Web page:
Back in the late Sixties, George MacDonald Fraser came up with a wonderful idea for a series of comic historical novels. He took Flashman, the villain from the best known example of Britain's beloved school novels (a genre that includes the Mike and Psmith books, much admired by Orwell, and, of course, Harry Potter) and placed him on the scene at every military fiasco of the Nineteenth century from the Charge of the Light Brigade to Custer's Last Stand.
Had Fraser been a student of business instead of military history and had decided to make Flashman a consultant in the late Twentieth Century, his resume might read something like this:
• Advocating side pockets and off balance sheet accounting to Enron, it became known as “the firm that built Enron” (Guardian, BusinessWeek)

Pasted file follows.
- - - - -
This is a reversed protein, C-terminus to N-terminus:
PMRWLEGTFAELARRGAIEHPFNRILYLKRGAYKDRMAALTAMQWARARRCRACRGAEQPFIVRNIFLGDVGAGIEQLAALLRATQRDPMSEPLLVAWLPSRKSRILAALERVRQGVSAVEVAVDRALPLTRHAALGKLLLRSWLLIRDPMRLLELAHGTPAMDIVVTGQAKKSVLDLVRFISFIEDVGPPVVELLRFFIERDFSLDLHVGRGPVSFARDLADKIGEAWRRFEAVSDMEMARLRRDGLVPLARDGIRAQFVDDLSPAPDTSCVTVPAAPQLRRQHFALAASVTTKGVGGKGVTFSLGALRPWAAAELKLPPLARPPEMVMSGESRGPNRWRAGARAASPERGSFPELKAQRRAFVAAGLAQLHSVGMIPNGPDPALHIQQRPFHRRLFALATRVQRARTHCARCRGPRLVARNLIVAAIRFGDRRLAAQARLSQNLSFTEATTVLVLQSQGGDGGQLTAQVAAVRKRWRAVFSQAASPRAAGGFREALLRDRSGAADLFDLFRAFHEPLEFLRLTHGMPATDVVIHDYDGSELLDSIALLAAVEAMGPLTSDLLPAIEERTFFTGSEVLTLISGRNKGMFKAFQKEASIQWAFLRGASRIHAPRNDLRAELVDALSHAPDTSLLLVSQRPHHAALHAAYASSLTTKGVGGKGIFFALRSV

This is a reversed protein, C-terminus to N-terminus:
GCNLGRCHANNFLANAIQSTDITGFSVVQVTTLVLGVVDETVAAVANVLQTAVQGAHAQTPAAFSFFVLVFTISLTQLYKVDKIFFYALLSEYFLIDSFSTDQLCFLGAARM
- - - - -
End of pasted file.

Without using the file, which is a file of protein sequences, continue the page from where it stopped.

• Argued that NY was losing Derivative business to London, and should more aggressively pursue derivative underwriting (Investment Dealers’ Digest)
• General Electric lost over $1 billion after following McKinsey’s advice in 2007 — just before the financial crisis hit. (The Ledger)
• Advising AT&T (Bell Labs invented cellphones) that there wasn’t much future to mobile phones (WaPo)
• Allstate* reduced legitimate Auto claims payouts in a McK&Co strategem (Bloomberg, CNN NLB)
• Swissair went into bankruptcy after implementing a McKinsey strategy (BusinessWeek)
• British railway company Railtrack was advised to “reduce spending on infrastructure” — leading to a number of fatal accidents, and a subsequent collapse of Railtrack. (Property Week, the Independent)
* Update: Here's a bit more on the Good Hands People, part of our ongoing "How to Lie with Statistics" series (more examples here and here).